Social / Emotional

Self-Esteem Rollercoaster

They’re still little kids in so many ways. (Don’t tell them that, obviously.) But they’re also starting to approach adolescence—and with that comes changes to their bodies, their brains, and their friendships. You’ll see a huge range of development now, too: Some kids are still their baby selves in mind and body, while others are on their way to tweendom. Building and maintaining their self-esteem is about to become a full-time job (as if you needed one more).

As your kid moves through the elementary years, what kinds of social-emotional development will you likely see? And how can you help them get ready for the rollercoaster years to come?


Their self-esteem is up and down. You might see your previously confident kid become a little more withdrawn or anxious, or become more critical of themselves in new ways. They’ll probably start to care more about what their peers think, too, which might mean more arguments at home over clothes, technology, and independent activities. As parents, our job now (as always) is to think about which battles we want to fight…and where we can give them small wins. Hold the line on safety, of course, but consider where and how you can help them embrace the person they’re becoming, in whatever ways work for your family. Maybe that means supporting their wardrobe choices, following their lead when it comes to choosing extracurricular activities, or letting them redecorate their personal space at home.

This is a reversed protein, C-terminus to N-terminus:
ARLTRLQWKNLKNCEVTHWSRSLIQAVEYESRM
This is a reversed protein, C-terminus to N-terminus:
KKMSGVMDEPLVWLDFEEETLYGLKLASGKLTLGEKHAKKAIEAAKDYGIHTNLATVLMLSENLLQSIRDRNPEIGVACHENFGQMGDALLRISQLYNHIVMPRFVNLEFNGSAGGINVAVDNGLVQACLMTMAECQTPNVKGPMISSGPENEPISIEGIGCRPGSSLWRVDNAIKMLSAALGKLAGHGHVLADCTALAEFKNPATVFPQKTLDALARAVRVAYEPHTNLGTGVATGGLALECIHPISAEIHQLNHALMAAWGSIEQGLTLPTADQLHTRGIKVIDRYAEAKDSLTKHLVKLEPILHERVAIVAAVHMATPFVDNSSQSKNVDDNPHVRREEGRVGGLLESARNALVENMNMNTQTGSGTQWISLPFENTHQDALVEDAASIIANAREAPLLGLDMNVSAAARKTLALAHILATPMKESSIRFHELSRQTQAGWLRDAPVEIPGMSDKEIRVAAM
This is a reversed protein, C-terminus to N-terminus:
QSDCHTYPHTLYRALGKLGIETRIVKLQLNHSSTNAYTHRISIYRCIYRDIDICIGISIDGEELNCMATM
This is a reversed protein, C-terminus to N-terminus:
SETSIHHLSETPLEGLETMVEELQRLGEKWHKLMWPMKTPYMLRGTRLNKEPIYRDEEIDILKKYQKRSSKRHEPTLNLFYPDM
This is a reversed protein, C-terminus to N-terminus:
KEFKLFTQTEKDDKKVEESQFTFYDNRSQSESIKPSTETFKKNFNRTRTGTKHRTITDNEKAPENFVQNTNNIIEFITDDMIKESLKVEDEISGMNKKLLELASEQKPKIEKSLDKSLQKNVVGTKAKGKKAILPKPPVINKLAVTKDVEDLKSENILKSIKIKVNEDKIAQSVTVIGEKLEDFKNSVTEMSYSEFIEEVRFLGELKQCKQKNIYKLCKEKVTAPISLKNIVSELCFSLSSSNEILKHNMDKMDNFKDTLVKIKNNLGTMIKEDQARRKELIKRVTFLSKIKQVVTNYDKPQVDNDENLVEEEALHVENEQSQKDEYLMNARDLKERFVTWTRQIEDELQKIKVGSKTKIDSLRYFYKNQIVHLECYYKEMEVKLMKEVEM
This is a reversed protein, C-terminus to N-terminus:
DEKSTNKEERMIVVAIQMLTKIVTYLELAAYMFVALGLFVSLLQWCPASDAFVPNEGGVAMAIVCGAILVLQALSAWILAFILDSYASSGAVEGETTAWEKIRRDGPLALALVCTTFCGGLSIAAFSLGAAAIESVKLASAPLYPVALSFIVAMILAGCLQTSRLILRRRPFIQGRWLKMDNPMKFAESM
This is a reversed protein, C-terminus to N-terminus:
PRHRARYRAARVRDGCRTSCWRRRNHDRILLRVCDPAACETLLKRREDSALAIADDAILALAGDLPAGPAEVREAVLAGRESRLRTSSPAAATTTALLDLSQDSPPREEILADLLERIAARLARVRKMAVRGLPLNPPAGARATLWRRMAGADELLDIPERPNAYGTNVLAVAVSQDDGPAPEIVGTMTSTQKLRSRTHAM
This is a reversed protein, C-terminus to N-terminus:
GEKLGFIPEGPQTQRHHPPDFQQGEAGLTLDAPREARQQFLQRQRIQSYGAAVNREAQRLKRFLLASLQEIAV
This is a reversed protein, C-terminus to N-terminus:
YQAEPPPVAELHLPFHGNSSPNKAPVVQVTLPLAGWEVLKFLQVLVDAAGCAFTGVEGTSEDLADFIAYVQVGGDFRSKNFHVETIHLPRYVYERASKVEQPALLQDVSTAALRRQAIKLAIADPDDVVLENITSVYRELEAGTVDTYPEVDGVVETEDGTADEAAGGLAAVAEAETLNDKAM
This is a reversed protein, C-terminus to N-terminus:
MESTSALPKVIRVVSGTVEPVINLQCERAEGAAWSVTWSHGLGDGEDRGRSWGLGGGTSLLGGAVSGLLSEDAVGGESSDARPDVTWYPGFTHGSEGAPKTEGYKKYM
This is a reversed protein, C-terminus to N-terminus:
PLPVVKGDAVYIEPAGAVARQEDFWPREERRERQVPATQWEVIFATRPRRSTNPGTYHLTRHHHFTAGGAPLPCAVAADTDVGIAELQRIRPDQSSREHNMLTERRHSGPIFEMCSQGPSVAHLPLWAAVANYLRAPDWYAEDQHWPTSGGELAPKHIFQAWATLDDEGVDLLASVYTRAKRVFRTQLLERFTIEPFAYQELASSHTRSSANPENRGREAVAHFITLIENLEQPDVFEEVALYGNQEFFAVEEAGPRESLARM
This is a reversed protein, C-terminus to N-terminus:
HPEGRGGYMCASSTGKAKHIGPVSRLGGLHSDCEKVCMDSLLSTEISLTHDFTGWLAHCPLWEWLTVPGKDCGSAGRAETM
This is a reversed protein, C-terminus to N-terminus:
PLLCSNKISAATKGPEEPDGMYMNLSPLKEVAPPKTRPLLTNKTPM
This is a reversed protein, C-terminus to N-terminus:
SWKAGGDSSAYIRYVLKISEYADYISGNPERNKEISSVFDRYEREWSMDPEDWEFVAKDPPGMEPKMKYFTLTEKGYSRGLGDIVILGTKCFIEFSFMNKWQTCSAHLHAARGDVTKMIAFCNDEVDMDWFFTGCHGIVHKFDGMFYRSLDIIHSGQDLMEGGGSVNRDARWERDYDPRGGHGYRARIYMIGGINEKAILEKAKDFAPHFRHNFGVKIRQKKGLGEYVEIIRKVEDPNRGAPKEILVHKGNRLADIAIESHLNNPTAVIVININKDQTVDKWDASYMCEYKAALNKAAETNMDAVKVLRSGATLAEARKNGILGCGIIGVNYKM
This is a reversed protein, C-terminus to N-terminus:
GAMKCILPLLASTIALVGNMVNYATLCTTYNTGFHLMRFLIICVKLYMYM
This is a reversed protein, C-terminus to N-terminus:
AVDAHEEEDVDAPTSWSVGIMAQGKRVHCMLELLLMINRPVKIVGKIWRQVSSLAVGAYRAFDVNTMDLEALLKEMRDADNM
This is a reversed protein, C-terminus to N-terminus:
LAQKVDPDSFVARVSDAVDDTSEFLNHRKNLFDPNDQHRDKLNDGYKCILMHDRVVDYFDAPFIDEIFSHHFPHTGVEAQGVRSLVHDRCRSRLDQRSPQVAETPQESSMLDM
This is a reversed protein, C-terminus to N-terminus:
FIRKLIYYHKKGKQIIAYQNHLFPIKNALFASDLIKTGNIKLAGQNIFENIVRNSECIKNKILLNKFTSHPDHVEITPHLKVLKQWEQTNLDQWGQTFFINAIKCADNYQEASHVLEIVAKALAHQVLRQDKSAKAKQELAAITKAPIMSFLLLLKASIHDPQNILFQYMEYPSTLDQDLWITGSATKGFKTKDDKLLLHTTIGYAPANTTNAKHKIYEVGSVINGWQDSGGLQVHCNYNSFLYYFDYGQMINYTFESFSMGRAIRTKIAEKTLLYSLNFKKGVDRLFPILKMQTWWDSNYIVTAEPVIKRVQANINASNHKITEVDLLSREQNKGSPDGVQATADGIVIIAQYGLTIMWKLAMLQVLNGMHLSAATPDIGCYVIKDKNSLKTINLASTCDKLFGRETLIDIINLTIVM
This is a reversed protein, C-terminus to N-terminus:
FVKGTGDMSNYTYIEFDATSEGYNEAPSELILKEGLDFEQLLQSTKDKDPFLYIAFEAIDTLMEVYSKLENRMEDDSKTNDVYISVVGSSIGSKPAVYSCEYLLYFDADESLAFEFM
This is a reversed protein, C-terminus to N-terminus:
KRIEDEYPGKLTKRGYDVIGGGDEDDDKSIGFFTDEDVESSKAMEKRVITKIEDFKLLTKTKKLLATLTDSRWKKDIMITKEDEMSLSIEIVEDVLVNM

They’re developing tighter, more independent friendships. As they start encountering cliques, “best friendships,” and other complicated playground dynamics, they’ll probably also start to feel more anxiety around friends. Even as they’re starting to pull away from you, there are good reasons to stay as close as possible while you can. Ask how they’re doing. Get to know the kids they’re hanging out with (if you can). Meet up with their friends’ families in the park so you can socialize together. Before they go to a new friend’s house without you, consider having a conversation about safety with the other family (here are some good tips on how to ask about firearms in the house). And if your kid is already using a phone or other technology, monitor everything: You should have access to all of their communication at this point. 

(Wondering when to give them a phone? Here are some things to consider.)


They might start having concerns about changing bodies. Those concerns might be about their own bodies (if they’ve started noticing changes) or others’ bodies (if they’re noticing that other kids are changing before they are). Can it be awkward to talk about this stuff with your kid? Maybe, but there’s no time like the present to talk about how all kinds of changes to our bodies are normal and worth celebrating—and knowing what to expect will make all these transitions easier on everyone. If you need help kick-starting the conversation, here are some age-appropriate books about bodies and puberty you might want to check out.

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